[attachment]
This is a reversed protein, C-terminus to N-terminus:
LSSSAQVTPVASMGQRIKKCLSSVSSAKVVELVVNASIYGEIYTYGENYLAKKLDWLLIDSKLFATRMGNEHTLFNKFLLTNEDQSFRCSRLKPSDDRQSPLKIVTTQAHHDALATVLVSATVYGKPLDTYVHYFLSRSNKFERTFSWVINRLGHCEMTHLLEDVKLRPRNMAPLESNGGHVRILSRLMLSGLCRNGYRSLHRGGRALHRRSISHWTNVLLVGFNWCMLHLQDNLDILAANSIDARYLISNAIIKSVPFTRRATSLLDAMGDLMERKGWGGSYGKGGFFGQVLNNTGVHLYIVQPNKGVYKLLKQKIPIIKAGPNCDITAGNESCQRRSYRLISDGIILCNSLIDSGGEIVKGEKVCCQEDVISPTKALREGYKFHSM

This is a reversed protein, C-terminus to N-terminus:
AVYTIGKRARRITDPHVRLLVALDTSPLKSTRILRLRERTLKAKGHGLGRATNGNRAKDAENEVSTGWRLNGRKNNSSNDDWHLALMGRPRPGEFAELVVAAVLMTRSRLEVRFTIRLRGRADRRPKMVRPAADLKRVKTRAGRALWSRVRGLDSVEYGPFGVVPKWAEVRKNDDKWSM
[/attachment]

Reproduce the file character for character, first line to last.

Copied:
This is a reversed protein, C-terminus to N-terminus:
LSSSAQVTPVASMGQRIKKCLSSVSSAKVVELVVNASIYGEIYTYGENYLAKKLDWLLIDSKLFATRMGNEHTLFNKFLLTNEDQSFRCSRLKPSDDRQSPLKIVTTQAHHDALATVLVSATVYGKPLDTYVHYFLSRSNKFERTFSWVINRLGHCEMTHLLEDVKLRPRNMAPLESNGGHVRILSRLMLSGLCRNGYRSLHRGGRALHRRSISHWTNVLLVGFNWCMLHLQDNLDILAANSIDARYLISNAIIKSVPFTRRATSLLDAMGDLMERKGWGGSYGKGGFFGQVLNNTGVHLYIVQPNKGVYKLLKQKIPIIKAGPNCDITAGNESCQRRSYRLISDGIILCNSLIDSGGEIVKGEKVCCQEDVISPTKALREGYKFHSM

This is a reversed protein, C-terminus to N-terminus:
AVYTIGKRARRITDPHVRLLVALDTSPLKSTRILRLRERTLKAKGHGLGRATNGNRAKDAENEVSTGWRLNGRKNNSSNDDWHLALMGRPRPGEFAELVVAAVLMTRSRLEVRFTIRLRGRADRRPKMVRPAADLKRVKTRAGRALWSRVRGLDSVEYGPFGVVPKWAEVRKNDDKWSM